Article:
June 19, 2009
Digital Evidence Collection
Today it’s not if your organization will have an electronic incident it’s when will that incident occur. Regardless of the type of incident there is a high likelihood your organization will need to collect digital evidence and build some form of a case file. However, it is often in the first moments after an incident is detected that crucial mistakes are made by the organization.
Most organizations are not able to justify having a fulltime forensic examiner on staff. The result of this is when incidents do occur the first responders often have not been properly trained on sound evidence collection procedures. This post is going to cover some of the basic steps and precautions that first responders should follow to ensure they aren’t permanently damaging, altering or destroying critical digital evidence.
More times than not the organization’s IT staff is called upon as the first responders.
While these individuals have a deep understanding of the internal technical details
of the organizations electronic systems they often do not realize the importance of
the physical world surrounding the systems. When first arriving at the scene care
should be taken by all to not alter the physical environment. Extensive photographs
of the cubical, room, etc should be taken to document the location of all items in
Once the collection of items begins, proper protection should be taken to preserve
physical evidence such as fingerprints on keyboards as well as protect the responders
from any harmful substances in the area. Additionally, proper storage containers used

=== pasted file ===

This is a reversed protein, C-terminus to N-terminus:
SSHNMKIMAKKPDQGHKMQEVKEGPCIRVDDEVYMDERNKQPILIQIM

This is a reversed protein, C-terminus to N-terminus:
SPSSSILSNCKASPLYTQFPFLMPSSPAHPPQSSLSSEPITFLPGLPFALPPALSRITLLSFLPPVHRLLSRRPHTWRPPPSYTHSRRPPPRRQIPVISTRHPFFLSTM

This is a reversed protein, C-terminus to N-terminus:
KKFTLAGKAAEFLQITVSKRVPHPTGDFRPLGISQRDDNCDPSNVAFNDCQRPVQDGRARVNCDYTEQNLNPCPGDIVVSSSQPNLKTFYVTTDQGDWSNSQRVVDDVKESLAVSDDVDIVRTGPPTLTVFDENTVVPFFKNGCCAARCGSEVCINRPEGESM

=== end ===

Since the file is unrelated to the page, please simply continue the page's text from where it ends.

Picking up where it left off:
to collect physical evidence ensuring there is no opportunity for contamination as
the evidence is transported.
Volatile storage evidence
The proliferation of Web 2.0 applications has greatly complicated the collection of
digital evidence as many times the information is either scattered in render scraps
across a massive hard drive or only stored in a systems volatile RAM while the application
is being accessed. Therefore, when the system is powered off the data is lost forever
unless it can be captured while the system is still live.
A number of forensic tool vendors have developed solutions to aid in the capture of
volatile information from systems. e-fense
Live Response USB key allows first responders to acquire a comprehensive copy
of all critical system settings and memory contents from a live system.Guidance
application has a privileged read-only process running on your organizations
systems that can be used to transfer volatile information from a system to a central
repository without alerting the user of the system or requiring physical access to
Critical business system
Finally I want to discuss how to handle a critical business system being involved
in an incident. Obviously these systems usually cannot be taken off-line and sent
to a forensics lab for processing. They tend to be multi-user systems with a high
volume of traffic and activity. This means that the system state is changing quickly
and potential evidence may be lost if not captured in a timely manner. The challenge
is how to make an image of the system while it’s still online and constantly changing.
Again, there are many vendors with different tools available that can do network-based
image transfers of live systems including Access
Software or even the open source dd utility piped over a netcat tunnel (for those
who aren’t looking to spend a lot of money). While this may not be as ideal as a standalone
drive imaging process given the restrictions of dealing with these critical systems
this is the best option available and any image (even a smeared one) is better than
In the end organizations should be prepared to handle incidents when they occur. By acquiring a few key tools, having documented and proper incident response procedures and providing those who will be initial responders with some basic training can be the difference in success or failure of building sound evidence backed cases.